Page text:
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Old 04-09-2003, 03:29 PM
williambishop williambishop is offline
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Join Date: Apr 2003
Posts: 37
Originally posted by stevebfl
Yes, this is the heart of the repair. Yhliem is right on about the metallurgical changes that take place. It doesn't matter how quick to welder is, as whats more important is how quick it cools.

In a weld every form of heat treating takes place from the hardening of rapidly quenched martensitic transformation to the annealing properties of a slow treatment. Hard and brittle to soft and pliable. But as csnow points out, metal is cheap and structural reinforcing from the adding of material to the thickening of the fractured area can easily make the end result stronger than the original clean sheet.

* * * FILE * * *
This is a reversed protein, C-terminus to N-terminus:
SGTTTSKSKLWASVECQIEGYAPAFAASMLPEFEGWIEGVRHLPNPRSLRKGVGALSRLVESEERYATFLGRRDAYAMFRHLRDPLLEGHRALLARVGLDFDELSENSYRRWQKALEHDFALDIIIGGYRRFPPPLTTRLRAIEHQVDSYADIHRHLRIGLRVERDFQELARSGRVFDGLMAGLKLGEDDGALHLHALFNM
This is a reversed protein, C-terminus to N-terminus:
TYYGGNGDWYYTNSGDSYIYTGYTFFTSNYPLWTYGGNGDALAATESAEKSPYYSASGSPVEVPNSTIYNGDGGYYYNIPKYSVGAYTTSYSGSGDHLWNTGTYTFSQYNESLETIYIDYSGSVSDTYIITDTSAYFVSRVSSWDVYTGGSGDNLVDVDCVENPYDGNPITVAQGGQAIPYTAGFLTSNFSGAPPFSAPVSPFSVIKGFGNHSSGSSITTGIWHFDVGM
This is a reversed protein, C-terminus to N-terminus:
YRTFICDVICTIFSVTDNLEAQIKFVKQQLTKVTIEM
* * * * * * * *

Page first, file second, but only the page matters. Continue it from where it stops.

Exactly, and speaking as a certified welder and pipe fitter from long ago(before changing careers), I don't think I ever had a repair job go bad. And if it can hold together battleships, I think the odds of it holding a spring in place are pretty good. Mercedes used good steel in their cars, mig good steel back to it, and I would be willing to bet that it will be every bit as solid as OE. Maybe not as pretty(depending on the welders skill and detail orientation), but definately as strong.
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